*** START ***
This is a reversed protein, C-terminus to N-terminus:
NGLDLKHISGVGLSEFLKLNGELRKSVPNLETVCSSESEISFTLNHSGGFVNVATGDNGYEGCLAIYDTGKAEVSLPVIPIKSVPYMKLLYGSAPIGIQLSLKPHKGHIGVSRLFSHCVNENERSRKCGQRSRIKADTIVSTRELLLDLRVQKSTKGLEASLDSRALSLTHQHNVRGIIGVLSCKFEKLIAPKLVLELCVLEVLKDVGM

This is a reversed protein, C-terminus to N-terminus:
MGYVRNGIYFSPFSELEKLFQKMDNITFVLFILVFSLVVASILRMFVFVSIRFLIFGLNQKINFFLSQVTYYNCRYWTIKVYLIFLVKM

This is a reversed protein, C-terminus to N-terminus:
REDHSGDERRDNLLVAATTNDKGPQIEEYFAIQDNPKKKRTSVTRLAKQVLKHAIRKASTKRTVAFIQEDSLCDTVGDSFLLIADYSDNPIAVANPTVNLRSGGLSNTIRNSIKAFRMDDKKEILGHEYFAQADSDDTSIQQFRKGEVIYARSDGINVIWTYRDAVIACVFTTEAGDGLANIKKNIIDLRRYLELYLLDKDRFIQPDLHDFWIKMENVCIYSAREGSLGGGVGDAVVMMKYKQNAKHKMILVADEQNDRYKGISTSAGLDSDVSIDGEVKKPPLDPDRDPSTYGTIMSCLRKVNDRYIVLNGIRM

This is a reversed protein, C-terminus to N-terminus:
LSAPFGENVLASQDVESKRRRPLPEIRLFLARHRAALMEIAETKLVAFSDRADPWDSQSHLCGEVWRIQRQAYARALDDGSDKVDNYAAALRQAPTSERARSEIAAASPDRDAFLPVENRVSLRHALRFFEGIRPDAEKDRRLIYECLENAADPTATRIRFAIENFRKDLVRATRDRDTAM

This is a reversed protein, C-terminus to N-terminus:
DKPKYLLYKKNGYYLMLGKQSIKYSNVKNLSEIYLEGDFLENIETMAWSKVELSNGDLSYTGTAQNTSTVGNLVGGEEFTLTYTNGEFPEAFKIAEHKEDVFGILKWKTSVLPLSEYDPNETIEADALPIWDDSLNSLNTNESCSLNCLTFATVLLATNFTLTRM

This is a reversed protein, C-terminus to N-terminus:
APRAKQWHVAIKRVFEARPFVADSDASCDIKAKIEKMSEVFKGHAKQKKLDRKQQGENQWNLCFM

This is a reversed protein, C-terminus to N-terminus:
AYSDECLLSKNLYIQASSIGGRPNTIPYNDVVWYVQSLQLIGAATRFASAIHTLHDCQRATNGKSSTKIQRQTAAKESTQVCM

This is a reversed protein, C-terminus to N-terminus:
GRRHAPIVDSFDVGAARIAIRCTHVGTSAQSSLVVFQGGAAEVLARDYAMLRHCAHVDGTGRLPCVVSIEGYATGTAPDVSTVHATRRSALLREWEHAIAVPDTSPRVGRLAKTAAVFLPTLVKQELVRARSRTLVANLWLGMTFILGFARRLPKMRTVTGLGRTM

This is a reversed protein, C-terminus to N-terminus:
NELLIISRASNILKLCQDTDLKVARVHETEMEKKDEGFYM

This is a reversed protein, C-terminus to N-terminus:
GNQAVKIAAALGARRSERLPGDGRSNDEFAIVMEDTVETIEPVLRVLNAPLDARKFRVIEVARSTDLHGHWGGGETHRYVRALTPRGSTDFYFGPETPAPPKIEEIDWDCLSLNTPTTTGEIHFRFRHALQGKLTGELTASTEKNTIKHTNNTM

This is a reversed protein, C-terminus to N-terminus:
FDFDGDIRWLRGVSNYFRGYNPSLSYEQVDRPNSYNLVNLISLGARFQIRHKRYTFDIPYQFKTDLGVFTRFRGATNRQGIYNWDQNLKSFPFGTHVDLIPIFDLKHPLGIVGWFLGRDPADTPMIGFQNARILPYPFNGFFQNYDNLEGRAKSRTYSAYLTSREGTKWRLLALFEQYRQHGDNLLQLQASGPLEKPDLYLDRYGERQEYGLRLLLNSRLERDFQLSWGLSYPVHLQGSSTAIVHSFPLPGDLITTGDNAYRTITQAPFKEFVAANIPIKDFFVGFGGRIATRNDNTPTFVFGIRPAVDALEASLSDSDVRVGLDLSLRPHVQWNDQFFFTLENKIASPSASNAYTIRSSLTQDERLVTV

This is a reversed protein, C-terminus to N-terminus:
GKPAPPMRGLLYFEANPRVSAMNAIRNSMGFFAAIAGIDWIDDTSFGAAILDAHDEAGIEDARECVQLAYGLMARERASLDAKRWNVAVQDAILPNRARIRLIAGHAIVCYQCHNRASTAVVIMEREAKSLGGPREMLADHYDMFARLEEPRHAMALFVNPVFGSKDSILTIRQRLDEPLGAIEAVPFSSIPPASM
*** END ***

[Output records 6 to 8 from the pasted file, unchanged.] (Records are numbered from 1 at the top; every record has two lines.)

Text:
This is a reversed protein, C-terminus to N-terminus:
APRAKQWHVAIKRVFEARPFVADSDASCDIKAKIEKMSEVFKGHAKQKKLDRKQQGENQWNLCFM

This is a reversed protein, C-terminus to N-terminus:
AYSDECLLSKNLYIQASSIGGRPNTIPYNDVVWYVQSLQLIGAATRFASAIHTLHDCQRATNGKSSTKIQRQTAAKESTQVCM

This is a reversed protein, C-terminus to N-terminus:
GRRHAPIVDSFDVGAARIAIRCTHVGTSAQSSLVVFQGGAAEVLARDYAMLRHCAHVDGTGRLPCVVSIEGYATGTAPDVSTVHATRRSALLREWEHAIAVPDTSPRVGRLAKTAAVFLPTLVKQELVRARSRTLVANLWLGMTFILGFARRLPKMRTVTGLGRTM